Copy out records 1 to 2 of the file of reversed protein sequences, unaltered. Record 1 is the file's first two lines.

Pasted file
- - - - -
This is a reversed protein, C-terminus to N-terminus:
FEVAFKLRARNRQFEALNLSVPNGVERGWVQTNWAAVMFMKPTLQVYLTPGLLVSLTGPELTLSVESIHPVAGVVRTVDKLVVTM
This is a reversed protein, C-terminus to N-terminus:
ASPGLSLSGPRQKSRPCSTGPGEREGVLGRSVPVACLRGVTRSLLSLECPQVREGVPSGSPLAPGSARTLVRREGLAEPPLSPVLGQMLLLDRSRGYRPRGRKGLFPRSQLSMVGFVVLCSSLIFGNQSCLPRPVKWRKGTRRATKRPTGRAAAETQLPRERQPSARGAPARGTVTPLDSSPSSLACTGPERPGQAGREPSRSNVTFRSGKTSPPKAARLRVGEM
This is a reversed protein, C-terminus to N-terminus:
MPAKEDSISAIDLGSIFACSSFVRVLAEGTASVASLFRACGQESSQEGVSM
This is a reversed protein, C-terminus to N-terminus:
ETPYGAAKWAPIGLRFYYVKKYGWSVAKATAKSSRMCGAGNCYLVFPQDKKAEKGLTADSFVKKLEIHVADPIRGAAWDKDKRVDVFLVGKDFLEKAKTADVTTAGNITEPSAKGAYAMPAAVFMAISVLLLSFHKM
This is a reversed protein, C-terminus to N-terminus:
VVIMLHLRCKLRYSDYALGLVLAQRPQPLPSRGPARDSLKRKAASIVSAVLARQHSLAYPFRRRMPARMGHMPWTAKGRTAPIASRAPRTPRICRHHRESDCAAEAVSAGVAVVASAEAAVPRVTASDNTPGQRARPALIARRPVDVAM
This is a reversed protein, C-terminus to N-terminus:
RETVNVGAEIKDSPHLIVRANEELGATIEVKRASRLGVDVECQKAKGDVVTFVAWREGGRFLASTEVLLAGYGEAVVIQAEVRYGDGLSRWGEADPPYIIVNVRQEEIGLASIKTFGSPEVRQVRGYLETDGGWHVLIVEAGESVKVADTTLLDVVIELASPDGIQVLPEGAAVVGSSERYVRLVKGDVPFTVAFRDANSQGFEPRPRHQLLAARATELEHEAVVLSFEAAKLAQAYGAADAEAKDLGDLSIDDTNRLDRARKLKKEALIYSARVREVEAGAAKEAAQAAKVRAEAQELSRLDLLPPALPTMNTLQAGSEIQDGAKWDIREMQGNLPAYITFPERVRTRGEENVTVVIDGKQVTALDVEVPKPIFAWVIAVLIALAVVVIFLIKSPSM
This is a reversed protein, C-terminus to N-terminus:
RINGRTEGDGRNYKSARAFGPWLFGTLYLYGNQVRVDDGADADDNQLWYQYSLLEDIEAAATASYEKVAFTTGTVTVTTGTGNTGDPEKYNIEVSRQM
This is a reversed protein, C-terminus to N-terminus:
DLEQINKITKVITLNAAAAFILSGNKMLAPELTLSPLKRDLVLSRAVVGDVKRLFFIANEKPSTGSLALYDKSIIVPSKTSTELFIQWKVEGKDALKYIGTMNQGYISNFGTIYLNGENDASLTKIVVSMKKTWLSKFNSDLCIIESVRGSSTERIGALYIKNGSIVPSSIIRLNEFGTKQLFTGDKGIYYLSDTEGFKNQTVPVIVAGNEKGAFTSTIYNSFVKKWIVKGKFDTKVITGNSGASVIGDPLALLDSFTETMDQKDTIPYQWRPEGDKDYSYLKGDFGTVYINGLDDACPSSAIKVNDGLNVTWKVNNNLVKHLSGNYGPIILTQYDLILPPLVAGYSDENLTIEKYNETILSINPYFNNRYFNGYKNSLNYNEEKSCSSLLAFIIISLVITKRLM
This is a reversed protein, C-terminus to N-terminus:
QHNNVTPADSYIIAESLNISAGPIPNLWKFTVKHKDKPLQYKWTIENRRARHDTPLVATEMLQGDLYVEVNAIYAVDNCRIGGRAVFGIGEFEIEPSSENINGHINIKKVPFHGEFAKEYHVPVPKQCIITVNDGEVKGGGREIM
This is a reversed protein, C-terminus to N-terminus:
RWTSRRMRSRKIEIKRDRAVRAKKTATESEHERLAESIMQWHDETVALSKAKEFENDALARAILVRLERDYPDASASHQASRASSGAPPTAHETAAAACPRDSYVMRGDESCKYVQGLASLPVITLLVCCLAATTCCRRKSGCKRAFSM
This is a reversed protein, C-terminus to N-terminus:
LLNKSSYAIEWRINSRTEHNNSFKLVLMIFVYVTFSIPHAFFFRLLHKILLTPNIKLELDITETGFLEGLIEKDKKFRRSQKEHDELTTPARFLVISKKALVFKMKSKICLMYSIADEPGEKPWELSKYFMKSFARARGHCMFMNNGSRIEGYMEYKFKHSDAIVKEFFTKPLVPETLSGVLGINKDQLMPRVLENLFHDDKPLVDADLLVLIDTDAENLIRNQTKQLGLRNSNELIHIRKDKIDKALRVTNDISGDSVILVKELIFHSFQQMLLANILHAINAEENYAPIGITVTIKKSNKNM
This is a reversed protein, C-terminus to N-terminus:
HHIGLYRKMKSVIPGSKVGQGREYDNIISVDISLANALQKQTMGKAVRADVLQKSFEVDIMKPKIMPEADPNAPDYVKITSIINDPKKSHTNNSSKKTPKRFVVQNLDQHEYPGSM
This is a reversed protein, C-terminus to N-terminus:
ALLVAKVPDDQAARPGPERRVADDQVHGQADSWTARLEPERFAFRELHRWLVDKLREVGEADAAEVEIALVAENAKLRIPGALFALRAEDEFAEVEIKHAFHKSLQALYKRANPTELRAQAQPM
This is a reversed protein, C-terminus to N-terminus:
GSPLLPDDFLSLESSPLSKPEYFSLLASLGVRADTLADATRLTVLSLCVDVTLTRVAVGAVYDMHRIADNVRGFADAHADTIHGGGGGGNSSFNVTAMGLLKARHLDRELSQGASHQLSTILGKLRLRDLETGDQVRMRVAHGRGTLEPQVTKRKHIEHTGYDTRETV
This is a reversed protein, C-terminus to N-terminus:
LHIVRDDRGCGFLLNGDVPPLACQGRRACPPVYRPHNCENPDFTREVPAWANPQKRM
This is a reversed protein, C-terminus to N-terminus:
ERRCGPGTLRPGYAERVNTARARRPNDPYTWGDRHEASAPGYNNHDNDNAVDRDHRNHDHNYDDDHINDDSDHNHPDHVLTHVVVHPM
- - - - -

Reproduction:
This is a reversed protein, C-terminus to N-terminus:
FEVAFKLRARNRQFEALNLSVPNGVERGWVQTNWAAVMFMKPTLQVYLTPGLLVSLTGPELTLSVESIHPVAGVVRTVDKLVVTM
This is a reversed protein, C-terminus to N-terminus:
ASPGLSLSGPRQKSRPCSTGPGEREGVLGRSVPVACLRGVTRSLLSLECPQVREGVPSGSPLAPGSARTLVRREGLAEPPLSPVLGQMLLLDRSRGYRPRGRKGLFPRSQLSMVGFVVLCSSLIFGNQSCLPRPVKWRKGTRRATKRPTGRAAAETQLPRERQPSARGAPARGTVTPLDSSPSSLACTGPERPGQAGREPSRSNVTFRSGKTSPPKAARLRVGEM